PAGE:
• kia kore atu

    it’s not possible.

  • kia tapawhā!

    square it up!

  • kia pai mai

    that is really good! – an idiom to exclaim about the quality of something. Other appropriate adjectives can substitute for pai.   See also kia … (mai) (hoki) ….

  • Kia tau!

    settle down! chill out!

  • kia … (mai) (hoki) …

    what a – an idiom to emphasise a characteristic of a person or quality of something, both good and bad.   Kia ātaahua hoki te rangi nei.What a beautiful day. See also kia pai mai.

  • kia kaua … e …

    (particle) (noun) that … should not … – used in indirect commands.   I reira ētahi tāngata e whakahē ana ki tēnei, kia kaua tātou e haere ki Hawaii.There were some people there who objected to this, that we should not go to Hawaii. (Te Māhuri Textbook (Ed. 2): 64-65;) See also kia.

  • kia … ana

    (particle) following ‘kia’ denotes continuous action, usually when also following ‘waiho’ or ‘tuku’.   Ka whakatauria me tuku rātou kia haere ana.It was decided that they should be allowed to go. (Te Māhuri Textbook (Ed. 2): 151;)

  • kāore anō … kia

    (particle) has not yet, have not yet – the usual negative for affirmative sentences that begin with kua. While anō is usually present it is sometimes omitted. Kia may be replaced by i. There is usually a change in word order from the affirmative sentence, although this is not essential.   Kāore anō te wai kia hū.The water hasn’t boiled yet. (Te Kākano Textbook (Ed. 2): 56;) See also anō, kia.

  • mārie

    1. (stative) be peaceful, quiet, fortunate, appeased.
    2. (verb) to abate.

  • pō mārie

    good night – a modern usage not used by some native speakers.

  • ata mārie!

    good morning!

Found 64 results matching “rangi”

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  • Rangi-nui

    (personal name) atua of the sky and husband of Papa-tū-ā-nuku, from which union originate all living things.   (Te Māhuri Study Guide (Ed. 1): 39-42;)

  • rangi whakangā

    (noun) rest day, weekend.

  • Rongo-mā-Tāne

    (personal name) atua of the kūmara and cultivated food and one of the offspring of Rangi-nui and Papa-tū-ā-nuku, he is also known as Rongo-hīrea and Rongo-marae-roa-a-Rangi.   (Te Māhuri Study Guide (Ed. 1): 40-42;) See also Rongo-marae-roa.

  • rangi

    (noun) day, sky, heavens, heavenly realm, heaven, weather, tenor, drift, tune, air, melody.

  • rangi mātāhauariki

    layers of cloud above the horizon.

  • Rangi-whakaoma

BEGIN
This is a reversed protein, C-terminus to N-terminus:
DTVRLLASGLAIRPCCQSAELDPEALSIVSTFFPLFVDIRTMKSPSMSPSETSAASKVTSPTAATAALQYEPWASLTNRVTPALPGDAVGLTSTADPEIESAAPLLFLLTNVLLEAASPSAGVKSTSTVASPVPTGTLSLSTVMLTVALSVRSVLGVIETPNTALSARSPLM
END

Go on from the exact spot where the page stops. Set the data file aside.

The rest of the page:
(location) Castle Point (Wairararapa coast).

  • Rangi Hīroa, Te

    (personal name) Sir Peter Henry Buck (1877?-1951) Ngāti Mutunga; doctor, military leader, administrator, politician, anthropologist, researcher and Bishop Museum director (Honolulu). First Māori to graduate from the University of Otago and first Māori doctor to graduate from a New Zealand university.

  • Rūaumoko

    (personal name) ‘atua’ of earthquakes and the youngest child of Rangi-nui and Papa-tū-ā-nuku. Also known as Rūaimoko.   (Te Māhuri Textbook (Ed. 2): 74-96;) See also Rūaimoko.

  • Rangi-hāpainga

    (personal name) according to some versions of the creative narratives, Rangi-hāpainga separated Rangi-nui and Papa-tū-ā-nuku. Also known as Paia-nui-a-Rangi.   (Te Māhuri Study Guide (Ed. 1): 40-42;)

  • Rangi-puawhe, Te Keepa Te

    (personal name) (?1826-1905) Te Arawa, Tūhourangi; important chief who lived at Te Wairoa and survived the Rotomahana-Tarawera eruption in 1886.   (Te Māhuri Textbook (Ed. 2): 78-81;)

  • Haumia-tiketike

    (personal name) one of the offspring of Rangi and Papa and atua of fernroot and uncultivated food.

  • Whakaahu kerekere

    (personal name) Pollux – the brightest star in the constellation Gemini, close to Whakaahu rangi (Castor).

  • paki o Rangi

    (noun) fine weather.   See also paki, paki o Hewa.

  • Rūhī-te-rangi

    (personal name) A star in the constellation Te Waka o Mairerangi. According to some, Rehua (Antares) married Pekehāwini and they had Rūhī and Whakapae-waka. According to others, Rūhī and Pekehāwini were the wives of Rehua.   See also Rūhī.

  • Ika-o-te-rangi, Te

    (noun) The Milky Way.   See also Mangōroa, Te.

  • kōmata o te rangi

    (noun) zenith, acme, high point, pinnacle.

  • tūnui

    (noun) used in expressions referring to a comet or meteor regarded as the visible representation of an atua, e.g. tūnui a te ika, tūnui ki te pō, tūnui me te pō and tūnui a rangi.

  • Whakaahu rangi

    (personal name) Castor – the second brightest star in the constellation Gemini, close to Whakaahu kerekere (Pollux).   See also Whakaahu.

  • Whiringa-ā-rangi

    (personal name) sixth month of the Māori year, approximately equivalent to November.

  • Tāne-mahuta

    (personal name) atua of the forests and birds and one of the children of Rangi-nui and Papa-tū-ā-nuku.

Maori Dictionaries and Phrasebooks

Maori Dictionary:

http://www.tewhanake.maori.nz/home.cfm

Maori Phrasebook:

http://www.omniglot.com/language/phrases/maori.php